Dividend Investing Ideas Center
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Editor’s Note: This is one of three columns that examine how the election of Jeb Bush, Hillary Clinton or Donald Trump might affect an investor’s dividend-oriented portfolio.
Jeb Bush maintains that his economic and tax plan — one of the first released by a 2016 presidential candidate — will generate 4% economic growth and deliver greater prosperity for everyone across the income spectrum.
The impact of the former Florida governor’s plan on dividend investors would come largely from his proposal to reduce the number of tax brackets from seven to three and to cut tax rates within those brackets.
Under the plan, those earning less than $32,450 if single, $64,900 if married and filing jointly, or $42,700 if the head of a household, would pay income tax at a rate of 10% and see capital gains and dividends taxed at 15%.
Those earning more than that but less than $85,750, $141,200 or $122,100, respectively, would pay 25% on ordinary income and 15% on capital gains and dividends. Those earning above those levels would pay 28% on ordinary income and 20% on capital gains and dividends.
For the highest earners, the combination of lower ordinary income tax rates and a lower rate on capital gains and dividends would provide relief for both long-term and short-term investors. (The current federal top marginal tax rate on dividend income is 23.8% for single taxpayers with an adjusted gross income of $200,000 or more, or $250,000 or more for married taxpayers filing jointly. This is the sum of the 20% rate on dividend income plus a 3.8% tax on unearned income to fund the Affordable Care Act.)
For those in the highest income bracket under the Bush plan, for example, the tax on short-term gains and dividends would be at much lower ordinary income rates than is currently the case — 28%, as compared with rates ranging from 33% to 39.6% depending on income. The lower rate would be much less of a penalty for those taking short-term gains than is currently the case.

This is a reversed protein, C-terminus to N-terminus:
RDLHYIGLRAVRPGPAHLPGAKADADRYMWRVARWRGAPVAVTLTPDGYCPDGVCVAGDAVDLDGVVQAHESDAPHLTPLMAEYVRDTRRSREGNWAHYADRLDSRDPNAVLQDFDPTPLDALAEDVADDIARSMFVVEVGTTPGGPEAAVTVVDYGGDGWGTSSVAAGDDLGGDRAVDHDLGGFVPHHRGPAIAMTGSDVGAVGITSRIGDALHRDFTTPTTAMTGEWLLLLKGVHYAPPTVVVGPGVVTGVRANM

Other changes proposed by Bush include:
On the business side, the Bush program would cut the corporate tax rate to 20% from the current 35%, eliminate the deductibility of interest expenses and allow all capital investments to be fully deductible in the year they are purchased.
In addition, the program would enact a territorial tax system that would give companies a 100% exemption on dividends received from foreign subsidiaries. There also would be a one-time repatriation tax of 8.75% on all foreign profits companies bring back to the U.S.
According to the Tax Foundation, a nonpartisan tax research group, Bush’s tax plan would increase the size of the economy by 10% over the long run, lead to 7.4% higher wages and a 28.8% increase in the nation’s capital stock. It attributes the growth mainly to the significant reduction in the price of capital due to the shift to full expensing and the reduction of the corporate income tax rate from 35% to 20%. Reducing marginal tax rates on individual income would increase incentives to work and result in 2.762 million full-time equivalent jobs.
On a dynamic revenue basis, the Tax Foundation estimates that the Bush tax program would greatly increase the U.S. economy’s size in the long run, leading to higher incomes for taxpayers at all income levels. In percentage terms, however, the greatest gain in adjusted gross income (16.4%) would flow to the top 1% of earners. The plan also would be a large tax cut, which would reduce federal revenue by $1.6 trillion over the 10 years from 2015 to 2024 and increase the federal government’s deficit both on a static and dynamic basis.
For dividend investors, Bush’s proposed program and a Bush presidency would be largely favorable. His tax proposals would encourage investors to seek dividends and let them keep more of what they earned. His proposals on corporate taxation — especially those dealing with expensing of capital investments, more favorable treatment of foreign earnings, and lower rates overall — would benefit the large multinational companies that are traditional dividend payers.